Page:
(619) 528-2530, (858) 481-4956 or (760) 431-2010
Grady & Associates Attorneys at Law Grady & Associates - Attorneys at LawHighly Experienced Employment Law Attorneys Main Navigation

Proposed federal law would prohibit discrimination against unemployed job seekers

A recent study found that discrimination against the unemployed is a prevalent occurrence in online job ad postings. The study examined the job ads on four major Internet job sites: CareerBuilder.com, Indeed.com, Monster.com and Craigslist.com. According to the Sun Sentinel, the study found more than 150 job ads where the employer specifically said that being currently employed was a requirement for the position.

Job ads generally list required skills and level of education and other requirements for the job, but many federal and state employment laws prohibit employers from discriminating against potential applicants in different ways, such as requiring a certain sex, national origin or religion. The practice of discriminating against unemployed job applicants no doubt has added to the difficulty that people who have lost jobs in a tough economy have faced in becoming employed again.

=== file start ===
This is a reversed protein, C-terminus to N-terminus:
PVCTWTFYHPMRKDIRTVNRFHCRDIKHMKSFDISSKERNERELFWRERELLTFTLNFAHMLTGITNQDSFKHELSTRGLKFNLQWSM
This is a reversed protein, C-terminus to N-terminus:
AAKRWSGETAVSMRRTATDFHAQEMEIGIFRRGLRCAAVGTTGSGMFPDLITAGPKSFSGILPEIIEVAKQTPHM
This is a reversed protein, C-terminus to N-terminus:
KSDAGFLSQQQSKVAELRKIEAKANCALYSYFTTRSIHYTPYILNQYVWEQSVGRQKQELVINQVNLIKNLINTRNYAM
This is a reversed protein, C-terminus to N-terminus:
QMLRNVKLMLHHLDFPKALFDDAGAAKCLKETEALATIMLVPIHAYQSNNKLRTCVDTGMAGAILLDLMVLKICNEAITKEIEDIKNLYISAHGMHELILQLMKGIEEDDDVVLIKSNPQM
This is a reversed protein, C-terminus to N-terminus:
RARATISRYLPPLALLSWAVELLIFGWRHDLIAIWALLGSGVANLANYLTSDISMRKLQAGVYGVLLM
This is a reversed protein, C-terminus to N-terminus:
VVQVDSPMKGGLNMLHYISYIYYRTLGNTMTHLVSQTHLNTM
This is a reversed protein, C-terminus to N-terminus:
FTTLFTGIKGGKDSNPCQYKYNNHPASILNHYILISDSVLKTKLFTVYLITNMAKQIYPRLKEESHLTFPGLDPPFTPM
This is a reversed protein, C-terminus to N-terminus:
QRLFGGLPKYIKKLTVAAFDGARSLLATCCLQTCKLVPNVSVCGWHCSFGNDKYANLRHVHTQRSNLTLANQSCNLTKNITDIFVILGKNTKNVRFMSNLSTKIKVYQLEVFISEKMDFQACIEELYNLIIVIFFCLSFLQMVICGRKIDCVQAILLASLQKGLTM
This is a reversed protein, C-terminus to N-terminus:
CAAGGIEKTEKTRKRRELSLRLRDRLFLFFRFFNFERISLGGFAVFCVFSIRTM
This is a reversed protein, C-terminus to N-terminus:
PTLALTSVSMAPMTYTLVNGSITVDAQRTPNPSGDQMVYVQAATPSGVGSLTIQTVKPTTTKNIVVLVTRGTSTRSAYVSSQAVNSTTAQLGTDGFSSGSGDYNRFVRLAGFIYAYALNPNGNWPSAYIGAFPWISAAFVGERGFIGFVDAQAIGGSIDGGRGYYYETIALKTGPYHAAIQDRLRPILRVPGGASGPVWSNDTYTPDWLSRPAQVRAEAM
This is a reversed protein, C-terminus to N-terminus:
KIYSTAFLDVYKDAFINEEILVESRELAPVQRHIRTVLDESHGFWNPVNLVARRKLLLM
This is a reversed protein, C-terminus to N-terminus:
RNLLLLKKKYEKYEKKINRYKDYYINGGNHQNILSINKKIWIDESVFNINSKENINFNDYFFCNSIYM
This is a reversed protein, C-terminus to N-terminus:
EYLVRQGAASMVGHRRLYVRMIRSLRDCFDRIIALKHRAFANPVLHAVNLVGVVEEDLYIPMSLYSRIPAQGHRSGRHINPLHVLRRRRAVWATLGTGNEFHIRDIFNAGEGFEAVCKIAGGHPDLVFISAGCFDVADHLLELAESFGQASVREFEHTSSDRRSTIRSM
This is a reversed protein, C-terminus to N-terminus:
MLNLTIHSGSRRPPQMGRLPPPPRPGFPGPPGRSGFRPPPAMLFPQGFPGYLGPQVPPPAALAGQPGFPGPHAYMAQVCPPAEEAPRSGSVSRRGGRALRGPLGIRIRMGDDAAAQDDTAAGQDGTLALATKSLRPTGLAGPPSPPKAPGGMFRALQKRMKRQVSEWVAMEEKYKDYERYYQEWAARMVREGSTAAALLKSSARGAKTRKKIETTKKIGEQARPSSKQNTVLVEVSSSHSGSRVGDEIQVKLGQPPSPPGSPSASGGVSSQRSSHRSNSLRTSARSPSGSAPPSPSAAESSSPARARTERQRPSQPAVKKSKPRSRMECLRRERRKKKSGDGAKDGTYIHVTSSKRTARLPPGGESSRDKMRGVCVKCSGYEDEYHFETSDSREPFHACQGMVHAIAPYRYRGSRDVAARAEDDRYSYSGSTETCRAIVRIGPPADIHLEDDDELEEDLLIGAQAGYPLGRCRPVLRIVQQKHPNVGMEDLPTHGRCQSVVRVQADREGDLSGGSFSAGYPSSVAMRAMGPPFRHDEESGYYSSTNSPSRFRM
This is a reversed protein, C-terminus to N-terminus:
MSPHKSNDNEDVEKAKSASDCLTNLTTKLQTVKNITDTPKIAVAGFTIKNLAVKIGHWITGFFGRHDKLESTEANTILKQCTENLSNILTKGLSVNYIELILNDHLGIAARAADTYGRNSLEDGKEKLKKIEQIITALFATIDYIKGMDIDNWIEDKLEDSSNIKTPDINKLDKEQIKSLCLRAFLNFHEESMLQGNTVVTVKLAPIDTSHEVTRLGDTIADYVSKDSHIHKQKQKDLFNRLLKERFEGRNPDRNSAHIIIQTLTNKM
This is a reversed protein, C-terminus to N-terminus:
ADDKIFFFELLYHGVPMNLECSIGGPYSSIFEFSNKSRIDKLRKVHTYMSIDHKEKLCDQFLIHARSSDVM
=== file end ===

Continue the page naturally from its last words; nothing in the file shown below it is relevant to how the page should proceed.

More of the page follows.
Now, two members of Congress have proposed a new federal law, the "Fair Employment Opportunity Act of 2011," that would prohibit employers from discriminating against job applicants simply because they are currently unemployed.

The employers were so bold in their discrimination against the unemployed that the study found that 125 out of the 150 included the name of the company along with the requirement that job seekers "must be currently employed."

A new federal law that prohibits this type of discrimination might change the bold nature of the discriminatory practice but, like other forms of employment discrimination, it does not mean that it will go away. It is important that workers and unemployed job seekers know their rights so that they can better identify illegal discrimination in the workplace and protect their rights.

Source: Sun Sentinel, "Discrimination against unemployed continues in online ad postings, study says," Marcia Heroux Pounds, 12 July 2011